Quality Lighting and the Landscape

Quality Lighting and the Landscape
The Essential Factors for Quality Landscape Lighting
(Appears, in part, in Hardscape Magazine Nov./Dec. 2010)

Our first priority in lighting the landscape is to provide the basic illumination that enables our vision. From there, we expand our designer’s skill to include several other goals – some obvious others more subtle. The following article not only elucidates these goals, it sets them in relation to each other. It is the relationship of lighting goals that defines lighting quality. Lighting quality is the value we bring as professional landscape lighting designers.

What is Lighting Quality?
Quality is a nebulous word and largely subjective. One person loves the lighting, another hates it, and another is indifferent. With such a range of opinion, how is it possible to define and achieve this quality? The answer can be found by considering a host of factors including human needs, economics, energy efficiency, environmental issues, and considerations of architecture and plant material. The next time a homeowner asks why she should hire you to do the lighting, you will explain lighting quality and how you achieve it.

A 2008 landmark publication by the IESNA, A Guide to Designing Quality Lighting for People and Buildings defines and illustrates quality lighting from a needs standpoint.

Human Needs
1. Task Visibility. Simply stated, this means providing light of sufficient brightness to see objects needed for a task. To walk on a path, you need to see the path.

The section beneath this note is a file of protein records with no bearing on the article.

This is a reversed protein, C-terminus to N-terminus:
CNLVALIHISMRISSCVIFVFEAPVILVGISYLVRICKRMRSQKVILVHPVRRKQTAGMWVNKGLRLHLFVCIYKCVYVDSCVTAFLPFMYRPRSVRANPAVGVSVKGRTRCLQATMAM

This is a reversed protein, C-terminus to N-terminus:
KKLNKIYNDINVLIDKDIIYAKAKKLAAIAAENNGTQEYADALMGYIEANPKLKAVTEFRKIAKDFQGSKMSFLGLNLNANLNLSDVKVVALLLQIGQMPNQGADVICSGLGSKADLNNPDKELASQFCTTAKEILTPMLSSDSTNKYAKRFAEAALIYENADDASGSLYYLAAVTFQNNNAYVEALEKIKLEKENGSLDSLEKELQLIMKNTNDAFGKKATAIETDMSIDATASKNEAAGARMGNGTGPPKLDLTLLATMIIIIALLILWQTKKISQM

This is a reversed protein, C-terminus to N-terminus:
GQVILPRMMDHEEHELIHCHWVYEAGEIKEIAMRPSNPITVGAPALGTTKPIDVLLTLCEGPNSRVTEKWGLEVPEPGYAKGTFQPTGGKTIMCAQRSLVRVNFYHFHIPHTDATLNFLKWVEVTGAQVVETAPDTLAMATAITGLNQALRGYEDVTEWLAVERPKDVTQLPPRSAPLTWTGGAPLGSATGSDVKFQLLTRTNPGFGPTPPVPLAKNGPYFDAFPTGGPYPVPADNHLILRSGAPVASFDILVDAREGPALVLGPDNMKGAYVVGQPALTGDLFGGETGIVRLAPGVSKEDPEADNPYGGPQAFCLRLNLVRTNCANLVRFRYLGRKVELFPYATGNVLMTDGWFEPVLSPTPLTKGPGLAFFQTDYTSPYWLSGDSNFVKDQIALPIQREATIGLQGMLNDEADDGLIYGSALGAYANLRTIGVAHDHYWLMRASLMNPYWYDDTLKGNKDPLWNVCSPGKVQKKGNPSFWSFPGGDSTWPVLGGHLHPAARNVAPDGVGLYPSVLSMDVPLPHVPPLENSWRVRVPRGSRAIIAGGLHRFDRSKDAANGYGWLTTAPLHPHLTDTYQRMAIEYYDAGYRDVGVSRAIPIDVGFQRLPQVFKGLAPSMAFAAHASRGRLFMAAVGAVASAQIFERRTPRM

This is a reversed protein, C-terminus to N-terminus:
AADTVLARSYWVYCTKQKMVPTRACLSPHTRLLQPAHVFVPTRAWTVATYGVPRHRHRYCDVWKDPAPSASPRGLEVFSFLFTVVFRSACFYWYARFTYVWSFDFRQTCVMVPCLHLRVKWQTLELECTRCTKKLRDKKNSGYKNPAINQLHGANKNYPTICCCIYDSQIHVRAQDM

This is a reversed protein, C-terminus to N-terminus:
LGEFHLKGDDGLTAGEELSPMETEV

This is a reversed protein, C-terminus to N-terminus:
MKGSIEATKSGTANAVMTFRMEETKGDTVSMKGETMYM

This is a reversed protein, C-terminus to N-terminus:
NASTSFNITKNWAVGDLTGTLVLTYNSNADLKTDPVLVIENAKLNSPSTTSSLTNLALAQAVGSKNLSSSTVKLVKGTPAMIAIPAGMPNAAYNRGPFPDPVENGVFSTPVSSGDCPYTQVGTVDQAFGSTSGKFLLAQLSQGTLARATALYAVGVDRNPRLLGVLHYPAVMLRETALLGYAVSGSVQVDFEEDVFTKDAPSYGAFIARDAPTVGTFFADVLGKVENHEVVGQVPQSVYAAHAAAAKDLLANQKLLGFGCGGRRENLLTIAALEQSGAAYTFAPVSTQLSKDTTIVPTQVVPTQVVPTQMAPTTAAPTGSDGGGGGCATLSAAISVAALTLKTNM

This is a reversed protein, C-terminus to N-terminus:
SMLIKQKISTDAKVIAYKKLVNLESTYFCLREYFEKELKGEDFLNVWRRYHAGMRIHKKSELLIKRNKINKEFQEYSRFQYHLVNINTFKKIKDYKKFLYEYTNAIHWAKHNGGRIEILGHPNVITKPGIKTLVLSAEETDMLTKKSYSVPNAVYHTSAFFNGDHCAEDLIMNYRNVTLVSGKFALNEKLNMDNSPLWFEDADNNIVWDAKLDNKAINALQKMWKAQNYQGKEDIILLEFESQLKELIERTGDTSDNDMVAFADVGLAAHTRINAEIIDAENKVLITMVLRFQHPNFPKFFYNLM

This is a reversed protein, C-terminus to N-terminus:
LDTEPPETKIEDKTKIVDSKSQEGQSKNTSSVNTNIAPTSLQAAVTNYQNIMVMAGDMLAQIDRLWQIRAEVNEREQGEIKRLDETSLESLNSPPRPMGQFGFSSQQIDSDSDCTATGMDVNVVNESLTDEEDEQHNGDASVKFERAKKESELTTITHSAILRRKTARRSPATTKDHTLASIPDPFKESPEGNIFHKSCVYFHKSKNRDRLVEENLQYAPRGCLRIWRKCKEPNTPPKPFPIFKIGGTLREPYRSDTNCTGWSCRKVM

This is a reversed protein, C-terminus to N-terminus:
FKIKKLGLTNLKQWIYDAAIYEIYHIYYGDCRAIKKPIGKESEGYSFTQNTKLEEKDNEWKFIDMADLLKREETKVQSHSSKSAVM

2. Task Performance. More than just being visible, objects need to be illuminated in ways that enable us to interact with them. Steps should be lit so their risers are partly shadowed, giving us visual clues about changes in elevation.
3. Mood and Atmosphere. This need encompasses our emotional responses to illuminated objects and scenes. It may seem strange to think of emotions as needs but, as lighting designers, we have more power than we can imagine - power to inspire joy, contentment, and other intangible feelings we can’t put into words.
4. Visual Comfort. The eye and the brain are connected by one of the most densely packed bundles of nerves in the body. Like all nerves, they are extremely sensitive to over-stimulation. Overly bright light from an unshielded filament causes real pain and disables vision momentarily. Eye fatigue is another source of discomfort and can be muscular in origin. It can result from overly dim lighting as eye muscles strain to focus and compensate for the insufficient light.
5. Aesthetic Judgement. Sometimes referred to as “Beauty”, the aesthetics of lighting can be described as communicating the designer’s artistic vision. This endeavor, more than all others in lighting, separates the visual artists from the average lighting installers. Designers who are able to communicate their vision of beauty with prospective clients make a visceral connection that translates into trust-based sales.
6. Health, Safety, and Well-Being. Lighting’s contribution to safety (safe passage throughout the property) is obvious. Less apparent are the health and well-being benefits. Well designed landscape lighting elicits feelings of security and contentment – reducing stress. Stress reduction is one of the most effective means to improve health and longevity.